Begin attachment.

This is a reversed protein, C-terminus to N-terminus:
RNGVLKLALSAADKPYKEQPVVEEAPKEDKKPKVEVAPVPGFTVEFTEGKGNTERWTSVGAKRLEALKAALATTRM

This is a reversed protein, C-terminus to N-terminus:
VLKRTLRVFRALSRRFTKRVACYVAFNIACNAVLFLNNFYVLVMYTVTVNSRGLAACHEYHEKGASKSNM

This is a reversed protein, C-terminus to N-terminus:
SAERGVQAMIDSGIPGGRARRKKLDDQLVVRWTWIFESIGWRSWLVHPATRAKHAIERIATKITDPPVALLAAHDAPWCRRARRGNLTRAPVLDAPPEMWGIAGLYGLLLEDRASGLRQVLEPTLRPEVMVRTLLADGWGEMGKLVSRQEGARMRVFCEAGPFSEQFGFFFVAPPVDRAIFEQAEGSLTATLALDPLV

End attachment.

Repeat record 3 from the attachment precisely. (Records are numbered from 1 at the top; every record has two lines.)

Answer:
This is a reversed protein, C-terminus to N-terminus:
SAERGVQAMIDSGIPGGRARRKKLDDQLVVRWTWIFESIGWRSWLVHPATRAKHAIERIATKITDPPVALLAAHDAPWCRRARRGNLTRAPVLDAPPEMWGIAGLYGLLLEDRASGLRQVLEPTLRPEVMVRTLLADGWGEMGKLVSRQEGARMRVFCEAGPFSEQFGFFFVAPPVDRAIFEQAEGSLTATLALDPLV